Let us worship God for this Gospel of grace, not as unrepentant hypocrits, but as repentant sinners who have been saved by grace through faith by the death, resurrection, and advocacy of our High Priest, the Lord Jesus. To Him be glory forever and ever, for we are guilty, but He has taken our guilt away. And so we live for Him, repenting of sin and growing, yes ever growing, in sincere godliness and holiness. Amen.

Isaiah’s Intentional Structure

One of the most difficult aspects to understanding the book of Isaiah is that, though it is very intentionally organized, its structure is not always self-evident. Indeed, any scholar, Sunday school teacher, or casual Bible reader will tell you, it takes special scrutiny to identify its shape. To the casual reader, the book is a mess, careening from wrath to comfort and back again, over and over. What’s more, the book does not unfold in a linear fashion with a clear plot that demonstrates a distinguishable beginning, middle, and end. At many points it is not entirely clear when in Jerusalem’s history the reader should be contextually anchored.

In light of all this, it is helpful to orientate oneself before beginning to read. Perhaps the most obvious place to begin is the three main sections, which are chapters 1-39, 40-55, and 56-66. Scholars often refer to these sections as First Isaiah or Proto-Isaiah (1-39), Second Isaiah or Deutero-Isaiah (40-55), and Third Isaiah or Trito-Isaiah (56-66). Great debate swirls around who is responsible for the composition of these three sections. Some argue that Isaiah, the son of Amoz, wrote all 66 chapters. Others suggest that many hands over many years contributed in their own time and way to the theological legacy of Isaiah, the son of Amoz. All camps agree that First Isaiah (1-39) is originally addressed to pre-exilic Judah, Second Isaiah (40-55) is originally addressed to the exilic community in Babylon, and Third Isaiah (56-66) is originally addressed to the remnant that returned from Babylon to rebuild Jerusalem.

If we look at First Isaiah (1-39) more closely we will see seven principle parts, which are chapters (a) 1-6, (b) 7-12, (c) 13-23, (d) 24-27, (e) 28-33, (f) 34-35, and (g) 36-39. The first of these principal parts (1-6) ought to be set apart as a block that introduces the three main sections of the entire book (1-39, 40-55, and 56-66). The remaining six principle parts then create a symmetrical structure, with chapters 24-27 in the middle. This structure can be understood metaphorically as a mountain, with chapters 24-27 representing the summit:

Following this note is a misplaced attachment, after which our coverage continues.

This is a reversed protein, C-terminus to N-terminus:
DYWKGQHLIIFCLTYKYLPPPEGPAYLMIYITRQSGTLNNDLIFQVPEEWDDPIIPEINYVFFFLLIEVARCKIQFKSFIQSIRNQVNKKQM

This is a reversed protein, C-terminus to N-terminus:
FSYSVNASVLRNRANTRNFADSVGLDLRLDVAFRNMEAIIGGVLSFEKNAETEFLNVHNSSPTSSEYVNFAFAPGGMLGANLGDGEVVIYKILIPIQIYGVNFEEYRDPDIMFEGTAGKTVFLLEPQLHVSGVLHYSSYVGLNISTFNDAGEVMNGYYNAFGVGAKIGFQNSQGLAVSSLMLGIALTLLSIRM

structure isaiah 1-39

The summit (Isaiah 24-27) represents the end, the goal of history. These chapters describe the cataclysmic transition to a world ruled by God from Mount Zion. On this mountain God hosts a banquet (Isaiah 25:6), swallows up death (Isaiah 25:7-8), and raises people back to life from the dust of the earth (Isaiah 26:19).

On either side of the summit are the rocky cliffs. To the left (Isaiah 13-23), Isaiah provides oracles against the nations, showing that no mere mortal, no matter how powerful, is equal to God. The proud will be humbled. To the right (Isaiah 28-33), Isaiah makes it clear that, just like the other nations, Ephraim (Israel) and Judah have also failed to achieve a right standing before God. In short, “Are Jews any better off? No, not at all. For we have already charged that all, both Jews and Greeks, are under sin” (Romans 3:9).

We then have an asymmetrical piece (Isaiah 34-35), which summarizes the cascading message of wrath and salvation throughout Isaiah. Chapter 34 reminds us that we are all subject to the wrath of God. However, chapter 35 mercifully promises salvation and restoration for “the ransomed of the LORD” (Isaiah 35:10).

Finally, we come to the foothills, which establish twin historical object lessons from the reigns of kings Ahaz (Isaiah 7-12) and Hezekiah (Isaiah 36-39). Both kings are embroiled in knee-knocking tests of faith. Whereas Ahaz, a first class idolater (2 Kings 16:1-20), fails miserably, Hezekiah, his son, triumphs by faith against inconceivable odds (2 Kings 18:1-19:37). And yet, God shows Ahaz mercy and grace, sustaining Jerusalem in spite of his stark faithlessness by promising an heir to reign “with justice and righteousness” (Isaiah 9:7). By contrast, though Jerusalem and Judah enter into a temporary peace, God promises certain exile for the descendants of Hezekiah (Isaiah 39:5-7). Unwrapping this riddle will be the goal of future posts.

The Heavy Lifting

Jeroboam II, Uzziah, Menahem, Jotham, Tiglath-pilesar, Pekah, Ahaz, Shalmaneser, Hoshea, Sargon, Hezekiah, Sennacherib, Eliakim, Shebna, Joah, the Rabshakeh.